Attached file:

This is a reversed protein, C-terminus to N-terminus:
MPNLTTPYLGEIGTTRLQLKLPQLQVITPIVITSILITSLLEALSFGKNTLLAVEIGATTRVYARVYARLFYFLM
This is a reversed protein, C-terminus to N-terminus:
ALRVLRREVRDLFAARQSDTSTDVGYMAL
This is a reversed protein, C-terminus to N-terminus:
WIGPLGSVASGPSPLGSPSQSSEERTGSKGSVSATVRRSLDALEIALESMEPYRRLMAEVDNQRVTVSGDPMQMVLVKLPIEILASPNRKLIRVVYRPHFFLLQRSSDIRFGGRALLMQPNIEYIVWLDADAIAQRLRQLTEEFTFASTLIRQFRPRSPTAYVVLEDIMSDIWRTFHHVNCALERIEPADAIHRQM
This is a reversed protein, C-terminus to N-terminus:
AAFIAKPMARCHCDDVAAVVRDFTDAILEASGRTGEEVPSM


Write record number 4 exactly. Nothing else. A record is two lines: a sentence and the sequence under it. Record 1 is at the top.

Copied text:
This is a reversed protein, C-terminus to N-terminus:
AAFIAKPMARCHCDDVAAVVRDFTDAILEASGRTGEEVPSM